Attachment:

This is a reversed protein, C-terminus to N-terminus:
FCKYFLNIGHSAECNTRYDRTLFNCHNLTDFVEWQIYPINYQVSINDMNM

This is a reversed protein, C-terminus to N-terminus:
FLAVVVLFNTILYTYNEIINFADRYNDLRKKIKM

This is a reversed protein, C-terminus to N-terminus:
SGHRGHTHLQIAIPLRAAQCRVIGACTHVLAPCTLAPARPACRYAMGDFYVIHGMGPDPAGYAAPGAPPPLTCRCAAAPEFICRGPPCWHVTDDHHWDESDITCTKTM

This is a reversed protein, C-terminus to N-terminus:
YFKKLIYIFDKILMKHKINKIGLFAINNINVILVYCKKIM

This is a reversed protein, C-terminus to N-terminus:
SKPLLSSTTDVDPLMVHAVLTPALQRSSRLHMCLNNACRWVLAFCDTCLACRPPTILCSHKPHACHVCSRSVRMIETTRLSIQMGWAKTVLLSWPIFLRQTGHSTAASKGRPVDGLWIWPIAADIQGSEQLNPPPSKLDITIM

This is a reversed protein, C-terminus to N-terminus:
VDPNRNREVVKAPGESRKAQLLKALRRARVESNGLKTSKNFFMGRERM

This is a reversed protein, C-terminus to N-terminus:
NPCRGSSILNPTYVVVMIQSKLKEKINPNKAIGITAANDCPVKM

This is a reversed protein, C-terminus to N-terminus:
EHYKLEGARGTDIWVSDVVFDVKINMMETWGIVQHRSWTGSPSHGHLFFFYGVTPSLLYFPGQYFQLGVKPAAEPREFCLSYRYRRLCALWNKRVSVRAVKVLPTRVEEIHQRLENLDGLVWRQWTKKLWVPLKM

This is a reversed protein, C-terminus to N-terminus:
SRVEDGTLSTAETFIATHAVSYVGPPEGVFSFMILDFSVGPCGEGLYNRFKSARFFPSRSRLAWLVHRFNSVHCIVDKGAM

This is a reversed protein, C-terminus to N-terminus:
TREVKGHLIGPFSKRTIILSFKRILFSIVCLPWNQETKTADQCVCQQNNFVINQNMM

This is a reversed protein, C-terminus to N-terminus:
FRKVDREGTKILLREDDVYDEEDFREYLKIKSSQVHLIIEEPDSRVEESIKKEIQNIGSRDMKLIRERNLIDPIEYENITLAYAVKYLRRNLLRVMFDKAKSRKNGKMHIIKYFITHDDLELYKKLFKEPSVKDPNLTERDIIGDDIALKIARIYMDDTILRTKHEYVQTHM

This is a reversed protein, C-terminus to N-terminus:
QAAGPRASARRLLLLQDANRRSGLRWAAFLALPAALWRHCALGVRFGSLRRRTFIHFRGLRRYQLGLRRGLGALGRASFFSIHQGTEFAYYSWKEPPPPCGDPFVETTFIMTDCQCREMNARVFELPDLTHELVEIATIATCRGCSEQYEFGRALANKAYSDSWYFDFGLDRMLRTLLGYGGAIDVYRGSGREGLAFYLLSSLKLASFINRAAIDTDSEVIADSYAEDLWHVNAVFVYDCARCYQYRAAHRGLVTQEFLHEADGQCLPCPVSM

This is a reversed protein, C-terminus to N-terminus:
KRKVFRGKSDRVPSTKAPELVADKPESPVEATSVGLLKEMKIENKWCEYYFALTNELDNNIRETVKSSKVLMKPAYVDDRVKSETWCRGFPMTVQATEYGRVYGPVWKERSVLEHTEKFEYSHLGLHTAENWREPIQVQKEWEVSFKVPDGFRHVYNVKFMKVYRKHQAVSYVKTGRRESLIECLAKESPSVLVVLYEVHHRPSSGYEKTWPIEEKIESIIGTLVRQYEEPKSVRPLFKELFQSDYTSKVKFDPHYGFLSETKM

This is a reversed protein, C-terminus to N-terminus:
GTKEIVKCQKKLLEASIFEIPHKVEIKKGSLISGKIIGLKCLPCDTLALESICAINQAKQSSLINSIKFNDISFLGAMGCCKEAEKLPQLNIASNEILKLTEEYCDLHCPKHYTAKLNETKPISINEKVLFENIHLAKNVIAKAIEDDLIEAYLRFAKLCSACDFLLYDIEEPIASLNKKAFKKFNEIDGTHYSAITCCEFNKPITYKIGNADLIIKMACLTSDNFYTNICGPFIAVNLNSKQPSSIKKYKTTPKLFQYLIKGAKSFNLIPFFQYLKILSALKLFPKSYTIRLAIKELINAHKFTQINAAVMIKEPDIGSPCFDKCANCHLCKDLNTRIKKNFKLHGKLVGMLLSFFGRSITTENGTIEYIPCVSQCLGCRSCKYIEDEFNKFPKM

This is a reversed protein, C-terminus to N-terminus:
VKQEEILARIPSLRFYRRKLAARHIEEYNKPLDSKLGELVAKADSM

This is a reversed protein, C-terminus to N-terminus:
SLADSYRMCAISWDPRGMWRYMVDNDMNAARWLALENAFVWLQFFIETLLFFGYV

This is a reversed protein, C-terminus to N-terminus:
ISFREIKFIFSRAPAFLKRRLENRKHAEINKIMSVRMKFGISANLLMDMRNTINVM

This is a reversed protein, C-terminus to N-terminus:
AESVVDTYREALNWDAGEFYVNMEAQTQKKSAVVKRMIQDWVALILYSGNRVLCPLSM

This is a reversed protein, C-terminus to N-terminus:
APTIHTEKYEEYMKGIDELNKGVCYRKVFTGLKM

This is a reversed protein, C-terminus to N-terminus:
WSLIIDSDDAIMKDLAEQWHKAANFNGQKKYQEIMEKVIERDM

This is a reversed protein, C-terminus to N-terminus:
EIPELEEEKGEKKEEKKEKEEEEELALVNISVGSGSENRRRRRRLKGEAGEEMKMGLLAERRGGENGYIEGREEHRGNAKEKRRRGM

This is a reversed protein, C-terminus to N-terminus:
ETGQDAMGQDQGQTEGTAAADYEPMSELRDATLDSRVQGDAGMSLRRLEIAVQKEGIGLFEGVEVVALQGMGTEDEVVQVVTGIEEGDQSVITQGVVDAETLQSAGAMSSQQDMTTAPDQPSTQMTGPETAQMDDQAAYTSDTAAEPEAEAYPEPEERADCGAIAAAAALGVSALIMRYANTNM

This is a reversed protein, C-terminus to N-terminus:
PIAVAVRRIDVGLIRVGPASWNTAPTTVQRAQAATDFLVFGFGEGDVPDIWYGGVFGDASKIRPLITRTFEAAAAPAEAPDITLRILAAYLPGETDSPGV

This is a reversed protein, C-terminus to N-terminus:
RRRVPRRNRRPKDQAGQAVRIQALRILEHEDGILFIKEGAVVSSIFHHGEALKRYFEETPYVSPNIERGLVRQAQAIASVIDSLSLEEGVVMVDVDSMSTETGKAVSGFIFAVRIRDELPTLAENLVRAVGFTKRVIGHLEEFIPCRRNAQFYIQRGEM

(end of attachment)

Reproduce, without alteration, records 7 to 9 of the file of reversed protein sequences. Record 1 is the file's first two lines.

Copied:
This is a reversed protein, C-terminus to N-terminus:
NPCRGSSILNPTYVVVMIQSKLKEKINPNKAIGITAANDCPVKM

This is a reversed protein, C-terminus to N-terminus:
EHYKLEGARGTDIWVSDVVFDVKINMMETWGIVQHRSWTGSPSHGHLFFFYGVTPSLLYFPGQYFQLGVKPAAEPREFCLSYRYRRLCALWNKRVSVRAVKVLPTRVEEIHQRLENLDGLVWRQWTKKLWVPLKM

This is a reversed protein, C-terminus to N-terminus:
SRVEDGTLSTAETFIATHAVSYVGPPEGVFSFMILDFSVGPCGEGLYNRFKSARFFPSRSRLAWLVHRFNSVHCIVDKGAM